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Brian Billick, Howard Balzer Once Killer B's on Radio

Brian Billick is not only a good coach, but he has a great memory.

It seems like forever ago, but in many ways, it feels like yesterday. Or as Pro Football Hall of Famer Warren Sapp likes to say, “Days drag, years fly and decades zoom.” Another unknown philosopher once said, “Days are long, years are short.”

It was late November in 1979 and at the age of 28, I was in my second year at The Sporting News in St. Louis, having been originally hired to edit their statistical books. In the offseason, managing editor Lowell Reidenbaugh had allowed me to begin writing a weekly NFL column in the publication.

Surely, that was the defining moment of my career, and I’m forever grateful for the confidence he showed in me.

Meanwhile, at that time in 1979, Brian Billick (age 25) was in his first year as the assistant director of public relations for the San Francisco 49ers where Bill Walsh was in his first year as head coach. Walsh wanted Billick, who was hoping to get into coaching, to become familiar with that part of the organization.

Billick had played at BYU, was selected by the 49ers in the 11th round of the 1977 draft (295th overall), and was briefly with the 49ers and Cowboys in training camp before spending 1978 as a graduate assistant at BYU.

It was in his PR role that I received a call from Billick during the week of the 49ers’ Dec. 2 game in St. Louis against the Cardinals.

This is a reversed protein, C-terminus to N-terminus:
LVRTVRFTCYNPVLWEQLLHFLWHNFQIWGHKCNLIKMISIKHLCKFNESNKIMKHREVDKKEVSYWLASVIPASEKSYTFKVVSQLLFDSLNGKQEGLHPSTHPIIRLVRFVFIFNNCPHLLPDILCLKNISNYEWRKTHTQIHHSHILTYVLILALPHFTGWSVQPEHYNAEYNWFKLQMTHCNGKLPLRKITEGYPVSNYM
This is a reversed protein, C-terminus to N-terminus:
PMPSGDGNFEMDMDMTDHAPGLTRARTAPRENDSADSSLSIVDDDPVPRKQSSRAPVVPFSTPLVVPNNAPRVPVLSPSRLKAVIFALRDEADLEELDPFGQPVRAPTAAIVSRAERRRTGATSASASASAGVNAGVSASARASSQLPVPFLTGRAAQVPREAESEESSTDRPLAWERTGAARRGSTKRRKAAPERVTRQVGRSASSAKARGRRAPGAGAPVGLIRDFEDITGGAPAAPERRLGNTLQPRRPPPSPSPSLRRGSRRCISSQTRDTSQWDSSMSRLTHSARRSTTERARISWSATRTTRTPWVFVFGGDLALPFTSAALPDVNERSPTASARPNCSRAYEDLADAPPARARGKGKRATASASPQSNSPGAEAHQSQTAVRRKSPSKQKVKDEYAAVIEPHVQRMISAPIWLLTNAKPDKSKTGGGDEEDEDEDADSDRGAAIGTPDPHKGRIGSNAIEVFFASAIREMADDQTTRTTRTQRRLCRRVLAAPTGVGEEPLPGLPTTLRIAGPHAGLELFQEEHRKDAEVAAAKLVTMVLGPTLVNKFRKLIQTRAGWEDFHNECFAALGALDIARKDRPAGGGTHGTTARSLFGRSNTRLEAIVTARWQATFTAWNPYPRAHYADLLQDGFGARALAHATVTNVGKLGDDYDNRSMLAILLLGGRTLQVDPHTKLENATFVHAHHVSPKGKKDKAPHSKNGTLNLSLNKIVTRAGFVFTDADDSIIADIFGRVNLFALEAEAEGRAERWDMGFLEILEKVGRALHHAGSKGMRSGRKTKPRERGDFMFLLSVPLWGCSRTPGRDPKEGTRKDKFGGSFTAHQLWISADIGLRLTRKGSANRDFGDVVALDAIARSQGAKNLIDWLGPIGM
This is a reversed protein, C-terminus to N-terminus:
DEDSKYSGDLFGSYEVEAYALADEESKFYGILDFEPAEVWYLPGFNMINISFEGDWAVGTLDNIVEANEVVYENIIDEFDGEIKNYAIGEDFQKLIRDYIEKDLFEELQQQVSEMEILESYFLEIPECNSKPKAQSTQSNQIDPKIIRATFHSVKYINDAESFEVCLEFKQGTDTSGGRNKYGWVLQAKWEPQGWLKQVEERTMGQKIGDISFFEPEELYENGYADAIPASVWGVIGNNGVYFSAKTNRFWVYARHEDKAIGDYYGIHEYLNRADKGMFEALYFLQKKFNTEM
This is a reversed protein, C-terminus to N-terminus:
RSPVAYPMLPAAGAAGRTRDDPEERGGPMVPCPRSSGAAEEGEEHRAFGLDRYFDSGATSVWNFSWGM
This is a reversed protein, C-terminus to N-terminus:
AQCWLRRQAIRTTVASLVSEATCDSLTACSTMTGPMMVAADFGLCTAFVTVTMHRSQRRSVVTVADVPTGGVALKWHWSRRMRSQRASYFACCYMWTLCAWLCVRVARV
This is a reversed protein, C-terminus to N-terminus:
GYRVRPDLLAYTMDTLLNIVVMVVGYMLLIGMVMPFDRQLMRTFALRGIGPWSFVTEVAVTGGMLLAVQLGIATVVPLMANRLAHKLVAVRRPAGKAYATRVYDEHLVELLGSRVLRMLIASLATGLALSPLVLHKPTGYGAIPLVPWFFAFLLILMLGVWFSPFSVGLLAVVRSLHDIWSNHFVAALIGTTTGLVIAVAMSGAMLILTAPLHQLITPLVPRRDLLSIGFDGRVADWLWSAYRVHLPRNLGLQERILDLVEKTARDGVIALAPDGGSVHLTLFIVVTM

In those days, public relations personnel traveled to the road city as advance men during the week to advocate for stories on their team. It was a practice started by then-commissioner Pete Rozelle, who began his career in PR before becoming commissioner in 1960 at the age of 34.

During the call, Billick asked if there was anything I needed and I hatched a plan. That evening, for the first time, I was solo hosting a radio show on KSD 550, now KTRS. I suggested to Brian that he could come out and see The Sporting News and then come on my show as a guest.

After all, the approaching game was a battle of titans. Not really. The 49ers were 1-12, the Cardinals were 3-10 and had just fired head coach Bud Wilkinson earlier that week after refusing the organization’s demand that he bench quarterback Jim Hart and replace him with Steve Pisarkiewicz, an unlikely No. 1 pick in 1977 who the team later learned was blind in one eye.

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That Sunday, with Pisarkiewicz under center, the Cardinals won 13-10 and then won one of their final two games. He had started one game in 1978, and those four starts turned out to be his only ones in the NFL.

Pisarkiewicz was 9-for-16 for 91 yards that day, while a rookie quarterback for the 49ers completed 5-of-12 passes for 36 yards. That player was Joe Montana, who started only one game that season.

As for my suggestion, Billick agreed, and my recollection was the discussion went well.

Fast forward 20 years. Billick had been a college coach for 11 seasons and a NFL assistant with the Minnesota Vikings for seven when he was named head coach of the Baltimore Ravens in January, 1999.

At the Super Bowl that year in Miami, less than two weeks after he was hired, the Ravens conducted a press conference so the national media could meet Billick.

I attended with the intention of saying hello afterward to see whether there was a longshot chance he might remember me.

As I started to introduce myself, Billick quickly interrupted and said, “Howard, good to see you. How’s your radio show?” or words to that effect.

I was floored. I had not talked to him in the ensuing two decades and yet, not only did he recall that night, he then remembered that another guest I had scheduled ghosted me and he ended up being on the show for the entire time.

We have joked about that on a few occasions since then.

Now that he will be assisting the Arizona State football staff, I’ll be asking him to come on my radio show again!